a. Reduce all the squares to 5.25″ – then they will fit into the fabric you have available. (This will reduce the final size of the quilt to 47.5″ x 57″ which is still a generous baby quilt size).

b. Cut 3 x  5.5″ squares from each row (not 4 as shown above) and then piece your final square from what you have left over. I know purists will shudder at this – but you’re already chopping fabric apart just to sew it straight back together, so it’s not a stretch to piece the 10th square!


Step 3: Take your 120 x 5.5″ squares and arrange them in this order:


1.Climbing Vine Khaki        2.Pretty Posies Coral        3.Forest Floor Khaki

 4.Full Bloom Coral             5.Wildflower Crimson         6.Deco Petal Navy

7.Midnight Flora Navy        8.Climbing Vine Navy           9.Full Bloom Indigo

          10.Forest Floor Ivory       11.Pretty Posies Turquoise     12.Deco Petal Turquoise

Where you have squares of the same fabric next to each other, turn one of them such that the pattern is not running the same direction across both squares:


Step 4: Sew your squares into rows, and then sew your rows together. Make a backing then baste, quilt, bind and enjoy!

Confession time: I didn’t use a fat quarter bundle. As often happens when I make plans, I wasn’t able to get a fat quarter cut of each fabric – I had to take a one-third yard cut instead (I know, terrible, right?). This gave me some left over fabric which I used to piece part of a backing:


The rest of the backing was pieced with Kona Raffia yardage.

I have no pattern to share for the backing. Frankly, it was a major pain in the posterior to piece and I won’t be doing it again. It took a lot longer than the quilt top to make and about half way through I cursed myself and wished I’d used a whole cloth instead! Oh well, this is how we learn, right?

The one thing I will say is that all those diagonal seam lines were handy for staying on track when I was quilting.

There you have it – a Wildwood Crib Quilt, fit for any young bub!


Thank you so much to Sew Mama Sew for the Challenge, Cloud 9 for the fabric and Elizabeth Olwen for designing such loveliness.

You can see what the other Wildwood Challengers get up to by checking out their links below:

Carolina Carero from Love, Lola

Elizabeth Singler from Mamma Can Do It

Jennifer Waaraniemi from lea & lars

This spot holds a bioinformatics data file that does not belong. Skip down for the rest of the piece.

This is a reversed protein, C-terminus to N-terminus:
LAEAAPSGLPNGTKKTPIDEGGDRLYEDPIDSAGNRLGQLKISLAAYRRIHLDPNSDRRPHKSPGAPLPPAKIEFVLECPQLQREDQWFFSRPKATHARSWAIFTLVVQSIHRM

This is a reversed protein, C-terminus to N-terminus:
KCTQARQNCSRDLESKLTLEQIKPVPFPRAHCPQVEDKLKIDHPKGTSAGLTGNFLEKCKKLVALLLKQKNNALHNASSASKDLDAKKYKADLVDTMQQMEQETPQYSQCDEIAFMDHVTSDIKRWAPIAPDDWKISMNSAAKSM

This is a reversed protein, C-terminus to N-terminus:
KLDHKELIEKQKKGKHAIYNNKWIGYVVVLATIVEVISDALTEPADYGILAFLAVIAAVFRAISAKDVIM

Heidi Staples from Fabric Mutt

Ren Murphy from The Inspired Wren


Around the World Blog Hop

The lovely and very talented Kim of Leland Ave Studios tapped me on the shoulder for the Around the World Blog Hop, so here I am (a little late, sorry Kim).

If you haven’t visited Kim yet you really should. She has a real flair for colour combinations and giving traditional patterns a modern makeover. Not to mention she sews a mean queen sized quilt!

So to get to the questions:

What am I working on?

At the moment I am working on the backing for my Red Letter Day twin sized quilt.


I’ve got another quilt pattern on the boil (which doesn’t involve a single log cabin).


I’ve had the Collette Myrtle pattern and required knit fabric sitting on my stash pile for a good month. I’m scared of this project and it knows.

BlogHop5Jungle Ave knit by Sara at Sew Sweetness

Then there’s my queen sized quilt top that probably needs only an hour of work to finish it, but do you think I can decide what it is it actually needs? No.


How does my work differ from those also in my genre?

Hmmm. Can I be honest and say I dunno? And even more honest and say I don’t really care? I pretty much sew for myself (i.e. whatever makes me happy) and try not to compare myself to others as it can be a real joy dampener. I certainly don’t feel pressure to make sure my work differs from others’. I have made other peoples’ patterns and have devised some of my own – both processes have been equally good fun.  This might be an easier question for anyone but me to answer!

Why do I create what I do?

I just really enjoy making things, all sorts of things, but at the moment quilty things. I find sewing both invigorating (designing, colour planning, pattern drafting) and calming (the actual piecing/quilting/binding). I also love that the result is useful on a practical level and giftable. One of the happy fringe benefits of sharing things online (as I have no real life friends who quilt) has been finding such a wonderful bunch of like-minded creators. So the creating part has extended into making tutorials and patterns that help others (just as others have helped me), which makes me feel good.

How does my creative process work?

Like everyone else, I’m time-strapped (young family, part-time job, a house that refuses to stay clean) so I am very selective with how I spend my spare time. Before I start anything I have to feel the red-hot fire for it, or I won’t bother. You know that feeling when you see someone’s pattern, or get an idea of your own, and it’s all you can think about? I wait for that feeling before I start a new quilt or commit myself to working up a design.

Now we get to the part where I nominate another blogger to carry on the Blog Hop. If you haven’t already heard of Cat&Vee you’ll want to pop over to their store and see their lovely fabric panels (see a collection below) and then over to their blog to keep up to date with all the goss.

I had the pleasure of meeting Cat at the Camille Roskelley sewing class I attended in June and we’ve caught up for coffee since. She’s a very lovely and very talented lady, but we’d expect no less from a quilter ;)


New Web Design

Hello and happy weekend!


Just popping in to say that my new site is up and working – feel free to drop in! I feel very grown up now I actually have an About page.

Some things are still a work in progress (my photos all needed resizing, which is a pain and something I’ll have to work on bit by bit) but the majority of it is bright, happy and very functional – everything I was looking for.

It’s going to be a busy week on the blog. I have a blog hop post coming up, then a tutorial with Sew Mama Sew to direct you to and finally a sneaky project I worked on with a yet-to-be-released fabric line from Cloud 9 Fabrics. Happy Days!

Enjoy your weekend and happy sewing!